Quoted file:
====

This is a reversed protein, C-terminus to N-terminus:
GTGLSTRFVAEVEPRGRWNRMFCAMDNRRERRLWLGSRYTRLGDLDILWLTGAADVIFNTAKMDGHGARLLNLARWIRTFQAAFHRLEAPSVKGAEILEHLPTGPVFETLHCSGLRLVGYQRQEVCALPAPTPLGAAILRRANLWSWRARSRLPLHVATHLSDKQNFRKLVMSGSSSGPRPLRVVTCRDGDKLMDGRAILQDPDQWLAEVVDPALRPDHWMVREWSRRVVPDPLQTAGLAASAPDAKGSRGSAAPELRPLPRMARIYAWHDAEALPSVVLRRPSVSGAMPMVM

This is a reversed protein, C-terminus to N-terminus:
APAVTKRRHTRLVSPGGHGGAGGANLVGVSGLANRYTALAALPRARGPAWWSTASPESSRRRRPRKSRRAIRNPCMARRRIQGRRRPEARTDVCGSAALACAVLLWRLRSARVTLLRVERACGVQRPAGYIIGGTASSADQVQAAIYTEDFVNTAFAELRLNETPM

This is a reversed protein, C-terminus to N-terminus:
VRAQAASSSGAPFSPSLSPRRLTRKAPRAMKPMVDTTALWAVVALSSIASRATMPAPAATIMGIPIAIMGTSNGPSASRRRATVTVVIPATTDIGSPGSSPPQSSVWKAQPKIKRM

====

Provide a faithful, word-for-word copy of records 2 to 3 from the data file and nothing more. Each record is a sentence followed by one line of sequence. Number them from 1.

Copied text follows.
This is a reversed protein, C-terminus to N-terminus:
APAVTKRRHTRLVSPGGHGGAGGANLVGVSGLANRYTALAALPRARGPAWWSTASPESSRRRRPRKSRRAIRNPCMARRRIQGRRRPEARTDVCGSAALACAVLLWRLRSARVTLLRVERACGVQRPAGYIIGGTASSADQVQAAIYTEDFVNTAFAELRLNETPM

This is a reversed protein, C-terminus to N-terminus:
VRAQAASSSGAPFSPSLSPRRLTRKAPRAMKPMVDTTALWAVVALSSIASRATMPAPAATIMGIPIAIMGTSNGPSASRRRATVTVVIPATTDIGSPGSSPPQSSVWKAQPKIKRM